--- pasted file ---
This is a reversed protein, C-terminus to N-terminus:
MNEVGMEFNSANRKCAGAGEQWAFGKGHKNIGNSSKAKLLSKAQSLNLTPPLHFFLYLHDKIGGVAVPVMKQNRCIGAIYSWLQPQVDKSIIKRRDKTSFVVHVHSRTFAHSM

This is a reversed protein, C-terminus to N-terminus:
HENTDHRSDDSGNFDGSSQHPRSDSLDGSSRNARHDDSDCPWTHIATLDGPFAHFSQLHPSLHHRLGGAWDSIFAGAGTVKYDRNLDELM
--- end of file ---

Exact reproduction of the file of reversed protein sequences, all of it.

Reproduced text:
This is a reversed protein, C-terminus to N-terminus:
MNEVGMEFNSANRKCAGAGEQWAFGKGHKNIGNSSKAKLLSKAQSLNLTPPLHFFLYLHDKIGGVAVPVMKQNRCIGAIYSWLQPQVDKSIIKRRDKTSFVVHVHSRTFAHSM

This is a reversed protein, C-terminus to N-terminus:
HENTDHRSDDSGNFDGSSQHPRSDSLDGSSRNARHDDSDCPWTHIATLDGPFAHFSQLHPSLHHRLGGAWDSIFAGAGTVKYDRNLDELM